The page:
Following discussion, town council voted unanimously to accept the correspondence from the MD of Taber related to potential impacts of assessment model changes for the MD of Taber and region. But debate quickly shifted to the need to formalize the town’s support of the MD.
“I’m of the expressed opinion that a letter of support is of course obvious, but I also think we need to be lobbying our MLA, Grant Hunter, and anybody else we can, because the MD is going to be faced with some serious financial questions that is going to serious affect us also,” said Coun. Louie Tams. “So I think we need to give our neighbours across the hall our full support and lobby whoever we can and help them with this, because it’s going to become a burden on all of us.”
Coun. Joe Strojwas was lukewarm about the idea of a letter of support, arguing the numbers from the province have not yet been formalized and no decision has been made at this time.
“They’re asking for too much change too fast,” said Tams. “If we turned the cards over and it was $3.1 million hit to the Town of Taber — between $3.1 and $4.1 (million) — it would be virtually impossible for us to absorb that without massive tax increases. And I totally agree with their perspective — can you please lobby, we need some more clarification, you can’t just change this and dump this all on municipalities. Because they’re going to get through with the rural municipalities, and guess who’s next? It’s going to be the urban municipalities.”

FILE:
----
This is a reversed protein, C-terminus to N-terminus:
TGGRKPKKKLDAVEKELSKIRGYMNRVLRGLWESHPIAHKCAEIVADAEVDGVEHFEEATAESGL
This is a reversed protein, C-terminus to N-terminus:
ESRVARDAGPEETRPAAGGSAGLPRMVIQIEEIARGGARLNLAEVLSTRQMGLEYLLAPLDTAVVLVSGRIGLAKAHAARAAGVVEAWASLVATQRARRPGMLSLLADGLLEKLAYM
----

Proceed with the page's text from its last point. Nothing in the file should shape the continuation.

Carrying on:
Coun. Garth Bekkering agreed.
“I also believe that’s what’s happening here — in my mind — is a transfer of taxes and assessment from one entity, the oil and gas companies, to another entity, the rural municipalities of Alberta, and I just don’t think that’s fair. We can argue all day and all night about should farmers pay more taxes on the land or residential in the MDs and counties…I don’t know. But to transfer assessed taxes from one entity to another entity, I don’t think is fair.”
Council voted 6-1 in favour of issuing a letter of support for the MD. Strojwas opposed the motion.